I'm a writer. I live to write fiction, mostly stories and novels, and I feel most truly alive when I'm in a scene I am crafting. There are ways in which my fictive worlds are more real to me than the real world. But a significant aspect of writing is being read. Just as the ultimate desire of the average person is to love and be loved, the desire of a writer is to write and be read. I love writing, whatever the piece. The problem is getting that piece published so that others can read it.
When I am asked what I don't like about my trade, my answer is “dealing with publishers.” Their choices can seem arbitrary, they may demand pointless or crippling revisions, and they can take months, sometimes years to make up their dull minds. They may make deals, called contracts, which they then may renege on, and if a writer protests, he gets blacklisted. I have been the route. As I like to put it, the average traditional publisher doesn't give half a used fart for the welfare of the average writer. It's the arrogance of power. Publishers, as a general rule, regardless what they say, want only one thing: money, and they have myriad ways of cheating to get it at the author's expense. Publishers are like elephants, writers like mice, and the careless or self-willed writer risks getting stepped on. Elephants, despite folklore, are not afraid of mice; if they notice them at all, they treat them with contempt.
So what's a writer to do? Most just live with it, accepting their assigned role as serfs to the feudal lords. Some loyal serfs can do well, as they get choice assignments. Others try to stand up for themselves. If they don't seen learn better, they get fewer opportunities to be published and may finally fade out. Those who survive can be not better but bitter. I am a bitter survivor, as comments like this one demonstrate. Most of those who blacklisted me are long since out of business, and I suspect some do regret taking me on, but the system remains intact. You have heard of Pyrrhic victories? Pyrrhus was a Greek king who defeated the advancing Romans, but it was so costly that he said ruefully that another such victory would ruin him. Indeed, the Romans eventually overran Greece. Come to think of it, Piers could almost be a contraction of Pyrrhus. I could have been more successful than I have been, had I been a lick-spittle. I have done it my way, and paid the price.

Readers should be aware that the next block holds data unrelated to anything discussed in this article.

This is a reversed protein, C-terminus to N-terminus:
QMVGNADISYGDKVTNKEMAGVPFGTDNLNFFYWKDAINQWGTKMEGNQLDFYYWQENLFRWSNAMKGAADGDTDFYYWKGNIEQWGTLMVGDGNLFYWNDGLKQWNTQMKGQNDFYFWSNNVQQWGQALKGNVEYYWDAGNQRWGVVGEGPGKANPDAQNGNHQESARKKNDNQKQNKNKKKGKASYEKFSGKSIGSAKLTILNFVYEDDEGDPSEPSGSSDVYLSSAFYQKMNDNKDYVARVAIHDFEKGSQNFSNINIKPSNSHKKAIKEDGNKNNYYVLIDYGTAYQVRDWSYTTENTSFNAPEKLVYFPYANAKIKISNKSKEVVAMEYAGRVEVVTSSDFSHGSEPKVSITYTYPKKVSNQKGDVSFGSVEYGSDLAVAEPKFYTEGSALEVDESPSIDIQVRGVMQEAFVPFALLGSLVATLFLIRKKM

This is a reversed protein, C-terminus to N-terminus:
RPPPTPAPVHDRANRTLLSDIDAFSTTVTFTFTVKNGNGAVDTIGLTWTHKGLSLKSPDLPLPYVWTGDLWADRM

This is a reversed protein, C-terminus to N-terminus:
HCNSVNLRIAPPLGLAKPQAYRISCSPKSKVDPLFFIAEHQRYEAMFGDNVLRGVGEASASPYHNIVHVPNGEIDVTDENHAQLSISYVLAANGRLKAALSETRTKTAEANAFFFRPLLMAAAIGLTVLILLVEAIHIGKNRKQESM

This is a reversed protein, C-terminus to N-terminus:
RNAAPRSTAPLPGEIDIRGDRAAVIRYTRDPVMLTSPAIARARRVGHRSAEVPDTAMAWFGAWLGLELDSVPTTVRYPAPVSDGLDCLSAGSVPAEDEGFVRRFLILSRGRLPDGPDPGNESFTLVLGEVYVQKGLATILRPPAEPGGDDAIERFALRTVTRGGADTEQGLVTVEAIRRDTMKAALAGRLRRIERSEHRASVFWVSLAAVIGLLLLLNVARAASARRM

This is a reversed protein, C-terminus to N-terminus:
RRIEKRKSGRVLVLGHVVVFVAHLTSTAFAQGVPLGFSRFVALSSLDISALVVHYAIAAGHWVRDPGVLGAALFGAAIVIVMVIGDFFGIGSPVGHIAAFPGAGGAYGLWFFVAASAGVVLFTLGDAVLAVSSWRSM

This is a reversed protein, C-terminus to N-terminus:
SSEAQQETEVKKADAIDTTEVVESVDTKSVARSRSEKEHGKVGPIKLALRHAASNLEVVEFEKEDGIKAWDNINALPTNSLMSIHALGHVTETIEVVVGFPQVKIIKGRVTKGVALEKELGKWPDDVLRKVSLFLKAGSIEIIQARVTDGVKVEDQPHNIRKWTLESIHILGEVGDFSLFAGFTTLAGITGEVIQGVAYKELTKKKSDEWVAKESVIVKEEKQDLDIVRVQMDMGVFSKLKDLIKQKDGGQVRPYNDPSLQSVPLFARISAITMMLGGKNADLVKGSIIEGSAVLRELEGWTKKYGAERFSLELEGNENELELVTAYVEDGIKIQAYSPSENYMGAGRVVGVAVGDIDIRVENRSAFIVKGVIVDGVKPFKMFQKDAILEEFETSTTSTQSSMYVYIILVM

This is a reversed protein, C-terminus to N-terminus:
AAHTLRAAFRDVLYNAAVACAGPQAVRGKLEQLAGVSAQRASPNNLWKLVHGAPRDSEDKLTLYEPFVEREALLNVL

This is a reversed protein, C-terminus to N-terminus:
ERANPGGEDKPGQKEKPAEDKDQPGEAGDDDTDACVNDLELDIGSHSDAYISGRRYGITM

But now there is a new dawn coming after over a century of darkness. Today there are alternatives to traditional print publishing. One of them I helped come into being by investing in Xlibris the self publisher 13 years ago, and seeing it through to becoming an established option; for a fee of about $500 any author can get his book in print. I am no longer associated with Xlibris, and it is not the only reputable self publisher. Another is electronic publishing, which I have tracked for over a decade via my ongoing survey at HiPiers.com. New electronic publishers are appearing all the time, often started by frustrated writers who were balked by traditional print publishers. They are far more open to new writers, and generally more personal and responsive.
What's the downside? Money. While a mass market traditional print author may expect to sell tens of thousands of copies of each title, an electronically published author may sell tens of copies. So this is best done for love rather than for money. Also, as e-publishers become more successful, they also tend to become more arrogant, until like the revolutionary pigs in George Orwell's Animal Farm they become almost indistinguishable from the old order. That's why I run anonymous writer feedback on these publishers. Any writer who speaks out openly is subject to retaliation that can end his career, so anonymity is essential. Yes, some publishers then come after me, trying to silence these reports. Some threaten legal action. But having been the full route, I am now an ornery cuss, and have the will and the means to take it to them, and they know it. None has sued yet. But I do try to be fair, and sometimes the publisher has the right of it, and I have to back off because it is the truth I am after, so writers can know the good as well as the bad. I believe an informed writer is more likely to succeed.
In the last couple of years a phenomenal new option has come into being: self publishing via Amazon's Kindle, with a global exposure. Any writer can post his/her book there and receive 70% of the money from sales. Most don't see a lot, but a few have caught on and become millionaires. My view of Amazon is mixed, but I applaud Kindle, and am now posting my own books there. It really is a different game. So if you are a frustrated writer, check this out. It just might be your ticket to success.